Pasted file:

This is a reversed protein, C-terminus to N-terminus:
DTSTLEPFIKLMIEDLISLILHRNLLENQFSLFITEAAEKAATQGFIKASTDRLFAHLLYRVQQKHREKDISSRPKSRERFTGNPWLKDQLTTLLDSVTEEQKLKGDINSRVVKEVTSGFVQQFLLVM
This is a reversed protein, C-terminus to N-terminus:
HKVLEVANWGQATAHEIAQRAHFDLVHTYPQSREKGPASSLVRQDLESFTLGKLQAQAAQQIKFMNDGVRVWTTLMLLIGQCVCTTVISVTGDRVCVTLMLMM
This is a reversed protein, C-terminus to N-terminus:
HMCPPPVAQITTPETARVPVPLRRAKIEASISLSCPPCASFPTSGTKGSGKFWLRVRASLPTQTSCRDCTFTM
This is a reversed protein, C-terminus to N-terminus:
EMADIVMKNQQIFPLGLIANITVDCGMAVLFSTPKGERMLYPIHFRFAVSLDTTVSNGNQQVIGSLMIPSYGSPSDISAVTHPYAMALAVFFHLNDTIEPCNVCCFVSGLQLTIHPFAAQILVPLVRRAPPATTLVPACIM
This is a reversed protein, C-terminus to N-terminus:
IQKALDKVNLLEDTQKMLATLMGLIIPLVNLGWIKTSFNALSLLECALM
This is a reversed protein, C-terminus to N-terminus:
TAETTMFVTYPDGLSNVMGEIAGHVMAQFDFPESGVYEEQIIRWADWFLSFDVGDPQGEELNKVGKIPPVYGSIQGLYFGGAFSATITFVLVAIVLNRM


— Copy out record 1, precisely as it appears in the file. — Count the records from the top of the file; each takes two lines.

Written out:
This is a reversed protein, C-terminus to N-terminus:
DTSTLEPFIKLMIEDLISLILHRNLLENQFSLFITEAAEKAATQGFIKASTDRLFAHLLYRVQQKHREKDISSRPKSRERFTGNPWLKDQLTTLLDSVTEEQKLKGDINSRVVKEVTSGFVQQFLLVM